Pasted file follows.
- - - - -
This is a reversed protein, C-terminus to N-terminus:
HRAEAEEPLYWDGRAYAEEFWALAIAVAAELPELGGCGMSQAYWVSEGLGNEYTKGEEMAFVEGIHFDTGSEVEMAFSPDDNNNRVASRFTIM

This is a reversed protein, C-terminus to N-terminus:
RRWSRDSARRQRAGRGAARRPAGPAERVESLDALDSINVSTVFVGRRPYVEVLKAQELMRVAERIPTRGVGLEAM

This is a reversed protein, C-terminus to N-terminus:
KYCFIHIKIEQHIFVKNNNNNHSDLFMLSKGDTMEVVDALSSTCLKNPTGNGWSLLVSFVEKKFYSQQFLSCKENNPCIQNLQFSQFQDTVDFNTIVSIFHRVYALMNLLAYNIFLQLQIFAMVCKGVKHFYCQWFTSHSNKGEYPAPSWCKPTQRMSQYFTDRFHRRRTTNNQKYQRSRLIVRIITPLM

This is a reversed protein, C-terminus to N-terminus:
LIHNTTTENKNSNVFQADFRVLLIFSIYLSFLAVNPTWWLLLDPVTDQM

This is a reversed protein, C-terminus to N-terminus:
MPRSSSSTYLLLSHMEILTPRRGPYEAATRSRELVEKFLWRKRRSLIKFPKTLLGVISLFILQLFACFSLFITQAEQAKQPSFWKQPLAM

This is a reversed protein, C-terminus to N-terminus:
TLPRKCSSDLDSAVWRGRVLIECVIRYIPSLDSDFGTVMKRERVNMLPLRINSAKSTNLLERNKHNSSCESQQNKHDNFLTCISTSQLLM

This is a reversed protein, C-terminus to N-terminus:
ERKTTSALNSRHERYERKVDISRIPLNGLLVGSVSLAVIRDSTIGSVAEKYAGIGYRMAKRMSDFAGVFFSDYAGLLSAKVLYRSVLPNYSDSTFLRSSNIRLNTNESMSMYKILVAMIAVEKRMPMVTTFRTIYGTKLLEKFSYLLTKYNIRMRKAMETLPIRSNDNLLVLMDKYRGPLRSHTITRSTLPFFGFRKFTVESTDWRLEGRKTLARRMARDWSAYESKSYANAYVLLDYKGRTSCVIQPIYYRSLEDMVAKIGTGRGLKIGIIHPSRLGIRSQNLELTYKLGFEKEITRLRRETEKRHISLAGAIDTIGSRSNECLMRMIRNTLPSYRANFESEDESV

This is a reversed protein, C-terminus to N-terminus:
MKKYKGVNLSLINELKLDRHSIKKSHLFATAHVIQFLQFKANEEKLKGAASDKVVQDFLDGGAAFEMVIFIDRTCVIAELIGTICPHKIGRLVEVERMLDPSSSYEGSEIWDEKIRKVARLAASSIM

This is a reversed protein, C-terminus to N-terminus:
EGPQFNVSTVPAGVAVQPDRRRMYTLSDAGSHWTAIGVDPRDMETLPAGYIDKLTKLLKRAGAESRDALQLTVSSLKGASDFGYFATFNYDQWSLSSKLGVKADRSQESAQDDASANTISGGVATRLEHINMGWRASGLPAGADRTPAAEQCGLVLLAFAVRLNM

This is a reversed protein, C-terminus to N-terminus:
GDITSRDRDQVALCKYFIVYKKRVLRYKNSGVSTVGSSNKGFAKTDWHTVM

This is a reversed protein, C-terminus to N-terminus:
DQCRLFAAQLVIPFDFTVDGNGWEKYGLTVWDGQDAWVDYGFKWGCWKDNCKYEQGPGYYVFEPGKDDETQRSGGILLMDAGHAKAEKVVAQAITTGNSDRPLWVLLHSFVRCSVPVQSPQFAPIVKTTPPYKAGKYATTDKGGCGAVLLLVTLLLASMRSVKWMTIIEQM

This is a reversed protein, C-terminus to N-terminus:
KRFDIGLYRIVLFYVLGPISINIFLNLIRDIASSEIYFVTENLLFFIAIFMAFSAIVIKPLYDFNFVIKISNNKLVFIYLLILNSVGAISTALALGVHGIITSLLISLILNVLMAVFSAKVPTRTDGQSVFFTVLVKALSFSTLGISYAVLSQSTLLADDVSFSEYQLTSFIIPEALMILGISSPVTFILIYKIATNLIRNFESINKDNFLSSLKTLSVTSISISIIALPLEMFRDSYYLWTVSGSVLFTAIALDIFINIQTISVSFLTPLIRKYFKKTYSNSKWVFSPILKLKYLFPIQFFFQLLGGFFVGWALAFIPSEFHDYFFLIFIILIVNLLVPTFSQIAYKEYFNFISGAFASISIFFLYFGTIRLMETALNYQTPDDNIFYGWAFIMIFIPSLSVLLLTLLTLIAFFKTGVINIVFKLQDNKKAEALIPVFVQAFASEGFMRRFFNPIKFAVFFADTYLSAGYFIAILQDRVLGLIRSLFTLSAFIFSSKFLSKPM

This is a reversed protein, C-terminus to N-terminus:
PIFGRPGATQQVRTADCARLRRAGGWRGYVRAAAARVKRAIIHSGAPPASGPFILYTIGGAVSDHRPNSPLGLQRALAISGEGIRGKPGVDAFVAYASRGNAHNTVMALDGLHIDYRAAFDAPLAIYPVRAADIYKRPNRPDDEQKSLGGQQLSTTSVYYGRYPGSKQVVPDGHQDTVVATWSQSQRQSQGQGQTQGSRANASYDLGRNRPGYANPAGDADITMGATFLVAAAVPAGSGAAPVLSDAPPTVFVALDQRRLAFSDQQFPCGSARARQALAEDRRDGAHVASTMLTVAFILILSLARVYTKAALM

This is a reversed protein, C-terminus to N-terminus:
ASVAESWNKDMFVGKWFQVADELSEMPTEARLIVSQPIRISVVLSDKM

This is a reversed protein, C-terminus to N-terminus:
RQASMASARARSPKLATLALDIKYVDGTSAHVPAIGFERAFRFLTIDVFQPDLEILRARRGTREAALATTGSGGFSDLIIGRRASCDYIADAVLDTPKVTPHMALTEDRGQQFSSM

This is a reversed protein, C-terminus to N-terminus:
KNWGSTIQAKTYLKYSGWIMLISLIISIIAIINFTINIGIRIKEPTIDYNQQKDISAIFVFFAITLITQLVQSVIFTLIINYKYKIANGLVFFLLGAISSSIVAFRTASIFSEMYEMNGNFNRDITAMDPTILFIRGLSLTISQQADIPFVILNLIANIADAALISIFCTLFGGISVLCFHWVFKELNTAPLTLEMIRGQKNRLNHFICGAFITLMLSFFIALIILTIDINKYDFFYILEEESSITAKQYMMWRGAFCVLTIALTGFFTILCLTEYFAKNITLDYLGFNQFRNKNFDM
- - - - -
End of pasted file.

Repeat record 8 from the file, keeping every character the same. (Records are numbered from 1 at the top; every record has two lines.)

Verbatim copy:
This is a reversed protein, C-terminus to N-terminus:
MKKYKGVNLSLINELKLDRHSIKKSHLFATAHVIQFLQFKANEEKLKGAASDKVVQDFLDGGAAFEMVIFIDRTCVIAELIGTICPHKIGRLVEVERMLDPSSSYEGSEIWDEKIRKVARLAASSIM